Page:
If the client receives the java.rmi.RemoteException or the javax.ejb.EJBException exception from a method invocation, the client, in general, does not know if the enterprise Bean's method has been completed or not.

If the client executes in the context of a transaction, the client's transaction MAY, OR MAY NOT, have been marked for rollback by the communication subsystem or target bean's Container.

The transaction MAY NOT necessarily be marked for rollback. This might occur, for example, when the communication subsystem on the client-side has not been able to send the request to the server.

When a client executing in a transaction context receives a RemoteException or an EJBException from an enterprise bean invocation, the client may use either of the following strategies to deal with the exception:

  • Discontinue the transaction. If the client is the transaction originator, it may simply rollback its transaction. If the client is not the transaction originator, it can mark the transaction for rollback or perform an action that will cause a rollback. For example, if the client is an enterprise bean, the enterprise bean may throw a RuntimeException which will cause the Container to rollback the transaction.

  • Continue the transaction. The client may perform additional operations on the same or other enterprise beans, and eventually attempt to commit the transaction. If the transaction was marked for rollback at the time the RemoteException or EJBException was thrown to the client, the commit will fail.

If the client chooses to continue the transaction, the client can first inquire about the transaction status to avoid fruitless computation on a transaction that has been marked for rollback. A client that is an enterprise bean with container-managed transaction demarcation can use the EJBContext.getRollbackOnly() method to test if the transaction has been marked for rollback; a client that is an enterprise bean with bean-managed transaction demarcation, and other client types, can use the UserTransaction.getStatus() method to obtain the status of the transaction.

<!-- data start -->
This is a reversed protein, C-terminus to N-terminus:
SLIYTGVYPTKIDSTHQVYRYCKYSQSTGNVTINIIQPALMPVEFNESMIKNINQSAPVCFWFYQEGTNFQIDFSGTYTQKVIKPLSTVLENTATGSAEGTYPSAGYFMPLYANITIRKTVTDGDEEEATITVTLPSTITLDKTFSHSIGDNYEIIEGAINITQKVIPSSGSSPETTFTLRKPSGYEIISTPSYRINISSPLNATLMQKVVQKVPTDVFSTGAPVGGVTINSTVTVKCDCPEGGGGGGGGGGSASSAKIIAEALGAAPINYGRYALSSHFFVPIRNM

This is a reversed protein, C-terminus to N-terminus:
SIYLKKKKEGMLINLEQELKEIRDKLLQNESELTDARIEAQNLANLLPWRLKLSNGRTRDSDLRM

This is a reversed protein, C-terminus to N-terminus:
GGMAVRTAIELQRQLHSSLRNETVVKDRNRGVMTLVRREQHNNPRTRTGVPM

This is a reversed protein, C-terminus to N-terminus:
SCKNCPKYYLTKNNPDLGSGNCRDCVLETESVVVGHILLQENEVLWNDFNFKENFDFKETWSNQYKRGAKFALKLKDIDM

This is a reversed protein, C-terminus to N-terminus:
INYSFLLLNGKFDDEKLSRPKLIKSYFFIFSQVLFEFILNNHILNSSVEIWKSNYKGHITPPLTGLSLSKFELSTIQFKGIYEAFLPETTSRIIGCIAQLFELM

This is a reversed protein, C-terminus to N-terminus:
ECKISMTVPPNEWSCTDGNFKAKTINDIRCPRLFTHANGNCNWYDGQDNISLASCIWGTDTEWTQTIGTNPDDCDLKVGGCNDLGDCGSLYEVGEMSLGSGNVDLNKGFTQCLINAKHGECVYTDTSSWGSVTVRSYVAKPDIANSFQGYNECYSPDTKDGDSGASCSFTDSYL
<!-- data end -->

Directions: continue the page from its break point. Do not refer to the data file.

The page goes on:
If a client receives the javax.transaction.TransactionRolledbackException

or the javax.ejb.TransactionRolledbackLocalException
, the client knows for certain that the transaction HAS BEEN MARKED for ROLLBACK. It would be FRUITLESS for the client to continue the transaction because the transaction can never commit.

The javax.transaction.TransactionRequiredException or javax.ejb.TransactionRequiredLocalException informs the client that the target enterprise bean must be invoked in a client's transaction, and that the client invoked the enterprise bean without a transaction context. This error usually indicates that the application was NOT PROPERLY FORMED.

The java.rmi.NoSuchObjectException is thrown to the client if a REMOTE business method cannot complete because the EJB object no longer exists.

The javax.ejb.NoSuchObjectLocalException is thrown to the client if a LOCAL business method cannot complete because the EJB object no longer exists.